I consider myself to be a pretty honest and considerate person, who takes my professional life and the presentation of my professional self fairly seriously. True, I could probably wear nicer clothes to work, and yes, my beard is not always expertly trimmed (it grows fast). But I do my best to make sure I present myself through my actions, my writing, and my communication in a way that is professional, personable, and respectful.
So, I was a little taken aback, but mostly embarrassed and ashamed, when I received an e-mail this morning from a colleague that was critical of an e-mail I had sent them asking a favor. It wasn’t a mean exchange, but a series of suggestions to make my correspondence better. Looking back on our e-mail exchanges, she was right. I had not taken the time to carefully craft an explicit and professional message, a terribly embarrassing, mistake considering the content (I was asking a favor) and the context (she is a superior whom I have never met).
The irony in this situation is that I myself am annoyed by certain e-mails that I receive. Sometimes they lack complete sentences, or don’t even include the name of a sender. There is, of course, the occasional e-mail written in text-speek, or a series of emoticons, not words, scattered throughout the message. I’m sure we’ve all received this message. And, I’m sure, we all think that our e-mail etiquette is top-notch: bad e-mail is a problem that other people have, not us.
Of course, e-mail is like any other form of writing: it’s content varies on the context of the message. With colleagues, and even professors, I know well, a quick one-liner will suffice. Other times, the level of formality needs to be increased. Sometimes, you might be able to gage the tenor of the message from what you are responding to, but that might be a little risky (your ability to gage might not be correct). There are a number of blog posts written about e-mail etiquette, and many of them seem to have contradictory advice in them; the comment sections even more so. I think that, before you hit send, considering why you’re writing the message (content) and who you’re writing it to (context), are probably the most important parts of crafting an e-mail message. Those two elements will determine the tone, length, and level of formality that the message requires.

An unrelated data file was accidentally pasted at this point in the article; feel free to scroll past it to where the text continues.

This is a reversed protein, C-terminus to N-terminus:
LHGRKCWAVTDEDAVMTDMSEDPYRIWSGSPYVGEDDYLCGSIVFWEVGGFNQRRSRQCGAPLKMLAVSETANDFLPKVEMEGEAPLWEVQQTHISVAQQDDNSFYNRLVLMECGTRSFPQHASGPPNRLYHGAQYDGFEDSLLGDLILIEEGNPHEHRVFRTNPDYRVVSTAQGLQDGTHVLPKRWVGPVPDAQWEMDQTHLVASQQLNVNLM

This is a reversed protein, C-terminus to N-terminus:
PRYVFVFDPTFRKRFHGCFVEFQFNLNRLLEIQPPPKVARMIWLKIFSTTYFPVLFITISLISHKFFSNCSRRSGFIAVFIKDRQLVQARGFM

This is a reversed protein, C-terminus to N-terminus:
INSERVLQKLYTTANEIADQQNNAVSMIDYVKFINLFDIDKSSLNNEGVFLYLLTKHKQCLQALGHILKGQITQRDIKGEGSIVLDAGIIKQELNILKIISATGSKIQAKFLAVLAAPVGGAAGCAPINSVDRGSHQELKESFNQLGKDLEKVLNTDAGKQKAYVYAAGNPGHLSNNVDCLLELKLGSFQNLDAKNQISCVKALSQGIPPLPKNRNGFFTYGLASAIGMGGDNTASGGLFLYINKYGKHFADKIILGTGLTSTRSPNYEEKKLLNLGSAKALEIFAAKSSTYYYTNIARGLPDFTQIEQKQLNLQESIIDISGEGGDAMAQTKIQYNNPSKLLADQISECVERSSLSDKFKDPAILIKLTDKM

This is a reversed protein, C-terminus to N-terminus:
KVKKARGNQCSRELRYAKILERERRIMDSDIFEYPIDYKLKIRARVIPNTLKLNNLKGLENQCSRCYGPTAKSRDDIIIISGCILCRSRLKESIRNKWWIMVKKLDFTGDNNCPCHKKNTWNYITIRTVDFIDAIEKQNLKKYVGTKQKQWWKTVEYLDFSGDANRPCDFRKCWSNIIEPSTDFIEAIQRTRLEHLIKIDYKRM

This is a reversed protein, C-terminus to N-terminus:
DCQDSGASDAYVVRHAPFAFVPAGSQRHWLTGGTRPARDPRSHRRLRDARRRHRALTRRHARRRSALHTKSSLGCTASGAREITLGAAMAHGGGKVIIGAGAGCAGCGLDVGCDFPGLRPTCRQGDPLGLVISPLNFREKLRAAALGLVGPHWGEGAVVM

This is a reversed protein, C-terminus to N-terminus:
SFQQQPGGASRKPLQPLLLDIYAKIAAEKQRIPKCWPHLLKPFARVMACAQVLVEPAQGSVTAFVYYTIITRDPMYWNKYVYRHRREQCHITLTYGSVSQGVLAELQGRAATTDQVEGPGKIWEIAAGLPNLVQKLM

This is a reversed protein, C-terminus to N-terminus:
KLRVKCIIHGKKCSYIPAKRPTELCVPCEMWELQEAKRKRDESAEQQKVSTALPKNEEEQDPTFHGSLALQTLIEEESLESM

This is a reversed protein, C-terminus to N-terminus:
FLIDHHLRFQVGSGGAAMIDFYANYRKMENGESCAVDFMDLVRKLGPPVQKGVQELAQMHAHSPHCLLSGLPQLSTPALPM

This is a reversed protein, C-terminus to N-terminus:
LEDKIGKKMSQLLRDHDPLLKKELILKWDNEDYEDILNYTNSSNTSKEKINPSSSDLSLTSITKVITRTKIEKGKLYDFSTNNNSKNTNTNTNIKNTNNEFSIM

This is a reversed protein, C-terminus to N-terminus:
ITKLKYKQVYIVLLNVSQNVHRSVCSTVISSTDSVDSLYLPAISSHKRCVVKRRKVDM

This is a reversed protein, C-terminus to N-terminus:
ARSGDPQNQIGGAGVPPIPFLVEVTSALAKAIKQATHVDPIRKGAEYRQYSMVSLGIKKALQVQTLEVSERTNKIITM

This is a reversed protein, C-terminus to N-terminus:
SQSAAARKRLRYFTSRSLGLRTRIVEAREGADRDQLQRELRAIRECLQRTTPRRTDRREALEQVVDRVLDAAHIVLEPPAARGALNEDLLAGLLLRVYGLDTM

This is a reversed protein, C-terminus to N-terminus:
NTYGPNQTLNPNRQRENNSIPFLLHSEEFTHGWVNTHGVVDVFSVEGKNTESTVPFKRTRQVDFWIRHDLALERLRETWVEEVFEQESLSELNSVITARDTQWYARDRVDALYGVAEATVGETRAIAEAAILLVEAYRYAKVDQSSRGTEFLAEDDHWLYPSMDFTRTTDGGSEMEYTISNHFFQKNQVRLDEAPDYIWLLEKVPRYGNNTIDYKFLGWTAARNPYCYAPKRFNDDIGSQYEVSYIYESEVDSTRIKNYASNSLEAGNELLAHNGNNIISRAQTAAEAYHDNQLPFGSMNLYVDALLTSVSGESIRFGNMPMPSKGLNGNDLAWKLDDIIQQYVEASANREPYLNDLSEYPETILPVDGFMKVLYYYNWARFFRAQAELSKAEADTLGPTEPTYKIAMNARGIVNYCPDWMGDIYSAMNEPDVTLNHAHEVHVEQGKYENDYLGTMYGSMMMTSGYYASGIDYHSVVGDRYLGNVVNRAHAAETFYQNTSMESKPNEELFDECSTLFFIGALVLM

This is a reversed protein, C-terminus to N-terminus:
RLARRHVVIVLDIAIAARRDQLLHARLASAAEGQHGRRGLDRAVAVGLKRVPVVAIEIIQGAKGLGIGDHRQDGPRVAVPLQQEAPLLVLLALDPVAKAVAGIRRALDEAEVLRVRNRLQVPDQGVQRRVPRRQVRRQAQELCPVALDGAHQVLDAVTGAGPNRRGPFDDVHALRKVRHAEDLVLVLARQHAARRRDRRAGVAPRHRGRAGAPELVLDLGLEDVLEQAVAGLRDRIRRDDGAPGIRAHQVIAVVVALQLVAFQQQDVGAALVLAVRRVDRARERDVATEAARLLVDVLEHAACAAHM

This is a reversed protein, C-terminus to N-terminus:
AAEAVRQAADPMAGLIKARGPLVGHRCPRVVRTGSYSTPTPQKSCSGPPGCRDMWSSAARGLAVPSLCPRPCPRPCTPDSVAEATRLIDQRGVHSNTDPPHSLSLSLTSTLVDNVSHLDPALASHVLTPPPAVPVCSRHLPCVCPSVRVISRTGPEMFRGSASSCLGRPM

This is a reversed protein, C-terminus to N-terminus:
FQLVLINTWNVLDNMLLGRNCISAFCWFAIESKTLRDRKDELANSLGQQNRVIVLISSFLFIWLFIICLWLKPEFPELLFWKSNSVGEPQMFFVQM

So, what do I take away from this? A lot. I can point to a number of instances in my professional development where a colleague, mentor, advisor, parent, or friend has pointed out to me how my behavior may be negatively or positively impacting the way others view me and my work. Rather than viewing these moments as confrontational, I try to make sure I take them as positives. This can’t always be easy, particularly when you think your actions are helping, when they aren’t. Approaching these moments with an open, and self-critical mind, not a defensive one, is the best way to better yourself.
My rule of thumb has always been that if something I’m writing makes me uncomfortable, it probably is something I shouldn’t do. Now, I think I need to add another rule: if what I’m writing doesn’t make me uncomfortable, I should probably pause, reread, and think harder about what impact it might have on others. It is important to take the time to think about how every email you send, every word you say, every tweet you tweet, and every picture you post might influence how your colleagues perceive who you are as a person and a professional.
Words matter. In this case, I was fortunate enough to be communicating with someone who wanted to help me become a better professional, and took the time to help me. While it is humbling and embarrassing to have flaws pointed out, I am fortunate that this person did so discretely, and with my best interests at heart: more often than not, my email would have been ignored, my reputation tarnished, and an opportunity lost. Due to her graciousness, I now have the opportunity to learn from my mistake, and to become a better, more professional, communicator.